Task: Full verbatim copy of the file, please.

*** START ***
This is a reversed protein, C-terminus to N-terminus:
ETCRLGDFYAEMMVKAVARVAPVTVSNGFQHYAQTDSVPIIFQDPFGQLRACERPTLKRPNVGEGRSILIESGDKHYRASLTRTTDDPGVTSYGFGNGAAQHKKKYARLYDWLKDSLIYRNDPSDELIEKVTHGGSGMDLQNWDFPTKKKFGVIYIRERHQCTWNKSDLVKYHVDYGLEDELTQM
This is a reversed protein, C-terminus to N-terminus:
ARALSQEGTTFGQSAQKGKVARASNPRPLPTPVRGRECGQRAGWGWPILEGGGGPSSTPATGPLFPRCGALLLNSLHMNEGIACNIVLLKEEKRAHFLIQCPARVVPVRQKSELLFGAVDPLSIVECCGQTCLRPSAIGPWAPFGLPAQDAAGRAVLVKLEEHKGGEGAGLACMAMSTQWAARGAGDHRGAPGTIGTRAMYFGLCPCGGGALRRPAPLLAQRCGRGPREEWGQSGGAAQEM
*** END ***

This is a reversed protein, C-terminus to N-terminus:
ETCRLGDFYAEMMVKAVARVAPVTVSNGFQHYAQTDSVPIIFQDPFGQLRACERPTLKRPNVGEGRSILIESGDKHYRASLTRTTDDPGVTSYGFGNGAAQHKKKYARLYDWLKDSLIYRNDPSDELIEKVTHGGSGMDLQNWDFPTKKKFGVIYIRERHQCTWNKSDLVKYHVDYGLEDELTQM
This is a reversed protein, C-terminus to N-terminus:
ARALSQEGTTFGQSAQKGKVARASNPRPLPTPVRGRECGQRAGWGWPILEGGGGPSSTPATGPLFPRCGALLLNSLHMNEGIACNIVLLKEEKRAHFLIQCPARVVPVRQKSELLFGAVDPLSIVECCGQTCLRPSAIGPWAPFGLPAQDAAGRAVLVKLEEHKGGEGAGLACMAMSTQWAARGAGDHRGAPGTIGTRAMYFGLCPCGGGALRRPAPLLAQRCGRGPREEWGQSGGAAQEM